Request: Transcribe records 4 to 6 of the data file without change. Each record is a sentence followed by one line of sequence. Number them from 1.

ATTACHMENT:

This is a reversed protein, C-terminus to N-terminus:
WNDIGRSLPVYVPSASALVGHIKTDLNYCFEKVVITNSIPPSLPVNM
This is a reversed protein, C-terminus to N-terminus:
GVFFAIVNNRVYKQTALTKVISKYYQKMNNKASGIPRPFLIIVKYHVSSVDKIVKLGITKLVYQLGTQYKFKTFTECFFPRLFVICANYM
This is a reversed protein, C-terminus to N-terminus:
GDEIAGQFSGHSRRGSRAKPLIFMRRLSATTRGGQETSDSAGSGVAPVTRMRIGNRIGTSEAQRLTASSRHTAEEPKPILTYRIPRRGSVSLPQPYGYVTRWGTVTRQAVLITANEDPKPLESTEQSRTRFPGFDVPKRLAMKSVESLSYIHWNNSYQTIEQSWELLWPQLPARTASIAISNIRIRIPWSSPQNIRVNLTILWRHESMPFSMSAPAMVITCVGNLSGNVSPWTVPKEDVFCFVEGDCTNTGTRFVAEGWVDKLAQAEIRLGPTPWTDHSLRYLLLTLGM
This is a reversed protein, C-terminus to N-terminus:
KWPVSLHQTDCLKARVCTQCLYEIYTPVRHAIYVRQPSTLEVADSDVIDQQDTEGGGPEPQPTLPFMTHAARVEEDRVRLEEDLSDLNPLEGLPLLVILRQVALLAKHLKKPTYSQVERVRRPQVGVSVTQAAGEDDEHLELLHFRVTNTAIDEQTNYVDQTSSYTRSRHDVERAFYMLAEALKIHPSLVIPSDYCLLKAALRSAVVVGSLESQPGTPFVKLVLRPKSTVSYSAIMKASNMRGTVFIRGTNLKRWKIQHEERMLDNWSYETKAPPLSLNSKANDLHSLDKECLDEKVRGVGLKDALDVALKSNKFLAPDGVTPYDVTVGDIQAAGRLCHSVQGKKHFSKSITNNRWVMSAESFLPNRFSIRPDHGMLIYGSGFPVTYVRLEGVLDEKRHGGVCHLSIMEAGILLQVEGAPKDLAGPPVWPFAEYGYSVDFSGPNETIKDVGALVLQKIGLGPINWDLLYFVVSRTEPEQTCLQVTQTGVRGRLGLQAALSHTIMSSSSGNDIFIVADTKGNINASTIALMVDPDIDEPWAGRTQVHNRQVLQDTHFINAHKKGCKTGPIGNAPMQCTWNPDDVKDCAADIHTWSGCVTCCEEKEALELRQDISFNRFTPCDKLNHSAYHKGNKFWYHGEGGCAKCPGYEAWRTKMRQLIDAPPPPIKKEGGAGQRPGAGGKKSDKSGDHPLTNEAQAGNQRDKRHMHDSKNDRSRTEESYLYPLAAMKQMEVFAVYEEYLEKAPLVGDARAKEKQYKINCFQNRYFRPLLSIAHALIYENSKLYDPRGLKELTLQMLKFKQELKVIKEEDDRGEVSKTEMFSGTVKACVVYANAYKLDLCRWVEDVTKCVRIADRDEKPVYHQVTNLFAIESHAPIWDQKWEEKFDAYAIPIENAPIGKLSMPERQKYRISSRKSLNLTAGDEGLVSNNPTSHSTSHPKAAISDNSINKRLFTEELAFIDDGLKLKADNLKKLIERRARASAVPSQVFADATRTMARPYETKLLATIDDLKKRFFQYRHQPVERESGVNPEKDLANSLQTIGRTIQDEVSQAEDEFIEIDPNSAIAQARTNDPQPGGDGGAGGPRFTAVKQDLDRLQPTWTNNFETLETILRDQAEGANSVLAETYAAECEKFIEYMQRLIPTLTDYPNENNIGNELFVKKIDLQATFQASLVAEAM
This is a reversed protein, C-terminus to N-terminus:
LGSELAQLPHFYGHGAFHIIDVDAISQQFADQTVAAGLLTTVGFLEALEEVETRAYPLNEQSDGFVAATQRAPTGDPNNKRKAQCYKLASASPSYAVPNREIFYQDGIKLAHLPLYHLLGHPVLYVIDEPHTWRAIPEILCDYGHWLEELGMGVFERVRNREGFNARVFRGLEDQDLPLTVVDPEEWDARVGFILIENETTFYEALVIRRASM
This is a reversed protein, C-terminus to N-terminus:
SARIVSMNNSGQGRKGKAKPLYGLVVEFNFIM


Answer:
This is a reversed protein, C-terminus to N-terminus:
KWPVSLHQTDCLKARVCTQCLYEIYTPVRHAIYVRQPSTLEVADSDVIDQQDTEGGGPEPQPTLPFMTHAARVEEDRVRLEEDLSDLNPLEGLPLLVILRQVALLAKHLKKPTYSQVERVRRPQVGVSVTQAAGEDDEHLELLHFRVTNTAIDEQTNYVDQTSSYTRSRHDVERAFYMLAEALKIHPSLVIPSDYCLLKAALRSAVVVGSLESQPGTPFVKLVLRPKSTVSYSAIMKASNMRGTVFIRGTNLKRWKIQHEERMLDNWSYETKAPPLSLNSKANDLHSLDKECLDEKVRGVGLKDALDVALKSNKFLAPDGVTPYDVTVGDIQAAGRLCHSVQGKKHFSKSITNNRWVMSAESFLPNRFSIRPDHGMLIYGSGFPVTYVRLEGVLDEKRHGGVCHLSIMEAGILLQVEGAPKDLAGPPVWPFAEYGYSVDFSGPNETIKDVGALVLQKIGLGPINWDLLYFVVSRTEPEQTCLQVTQTGVRGRLGLQAALSHTIMSSSSGNDIFIVADTKGNINASTIALMVDPDIDEPWAGRTQVHNRQVLQDTHFINAHKKGCKTGPIGNAPMQCTWNPDDVKDCAADIHTWSGCVTCCEEKEALELRQDISFNRFTPCDKLNHSAYHKGNKFWYHGEGGCAKCPGYEAWRTKMRQLIDAPPPPIKKEGGAGQRPGAGGKKSDKSGDHPLTNEAQAGNQRDKRHMHDSKNDRSRTEESYLYPLAAMKQMEVFAVYEEYLEKAPLVGDARAKEKQYKINCFQNRYFRPLLSIAHALIYENSKLYDPRGLKELTLQMLKFKQELKVIKEEDDRGEVSKTEMFSGTVKACVVYANAYKLDLCRWVEDVTKCVRIADRDEKPVYHQVTNLFAIESHAPIWDQKWEEKFDAYAIPIENAPIGKLSMPERQKYRISSRKSLNLTAGDEGLVSNNPTSHSTSHPKAAISDNSINKRLFTEELAFIDDGLKLKADNLKKLIERRARASAVPSQVFADATRTMARPYETKLLATIDDLKKRFFQYRHQPVERESGVNPEKDLANSLQTIGRTIQDEVSQAEDEFIEIDPNSAIAQARTNDPQPGGDGGAGGPRFTAVKQDLDRLQPTWTNNFETLETILRDQAEGANSVLAETYAAECEKFIEYMQRLIPTLTDYPNENNIGNELFVKKIDLQATFQASLVAEAM
This is a reversed protein, C-terminus to N-terminus:
LGSELAQLPHFYGHGAFHIIDVDAISQQFADQTVAAGLLTTVGFLEALEEVETRAYPLNEQSDGFVAATQRAPTGDPNNKRKAQCYKLASASPSYAVPNREIFYQDGIKLAHLPLYHLLGHPVLYVIDEPHTWRAIPEILCDYGHWLEELGMGVFERVRNREGFNARVFRGLEDQDLPLTVVDPEEWDARVGFILIENETTFYEALVIRRASM
This is a reversed protein, C-terminus to N-terminus:
SARIVSMNNSGQGRKGKAKPLYGLVVEFNFIM